The origin of Scouting
To the editor:
Scouting’s interesting/unique history dates back to the early 1900s in South Africa. Robert Baden-Powell, a young British Army officer, was stationed in remote South Africa. His assignment was to make the new English soldiers proficient at the skills of wilderness living, tracking, and trailing. Powell found that his fresh recruits were so “citified” that they could not stand or acclimate to the vigorous life of the outdoors. Often, Powell would recall his own youth, and his attraction to outdoor living and nature. He would recall tracking tigers and wild boar in the jungle; hunting wild rhinos, elephants, and buffalo, in the Sudan and West Africa.
While pondering his own training, he developed a series of games and activities designed to make his men self-reliant, physically strong, and have the ability to live with comfort while in the wilderness. Powell’s men delighted in the games and quickly mastered the various skills. These ideas soon found their way back to England. There, boys of youthful age picked it up, and started to practice the techniques of Scouting for themselves.
Upon the return of Gen. Baden-Powell to England, he was persuaded to develop his idea as a great game for boys. In 1907, the first group of 20 boys were taken to camp on the small Brown Sea Island, off the coast of England, for a trial run of his newly developed concept. That, was the first Boy Scout Camp. And finally, in 1908, Robert Baden-Powell published the first Boy Scout Handbook, Scouting for Boys.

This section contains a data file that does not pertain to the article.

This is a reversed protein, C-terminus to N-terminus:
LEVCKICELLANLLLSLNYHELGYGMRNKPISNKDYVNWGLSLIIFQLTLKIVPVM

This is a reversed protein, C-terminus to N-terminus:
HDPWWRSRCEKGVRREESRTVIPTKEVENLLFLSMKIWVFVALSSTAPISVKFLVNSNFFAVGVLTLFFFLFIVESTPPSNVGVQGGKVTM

The world of Boy Scouts – Scouting is part of a worldwide movement. Just think that while you are having a patrol meeting, taking a hike or discovering nature’s endless array of mysteries, Scouts in other countries all around the world may be doing the same thing. Scouts can be found throughout the world – in nearly every country – from China to South Africa, from Canada to Argentina, or from Iceland to Australia.
Every four years, thousands of Scouts meet at a World Boy Scout Jamboree. Scouts from all over the world will share with other Scouts their favorite games and their local camping techniques.
Did you know? Through December 1994, 92 million youths have become Scouting alumni. Through July, 1994, 36 percent of West Point cadets were Scouts. Through 2012, more than 2 million youths have become Eagle Scouts.
James R. (Jim) Dean
Retired from the
Boy Scouts of America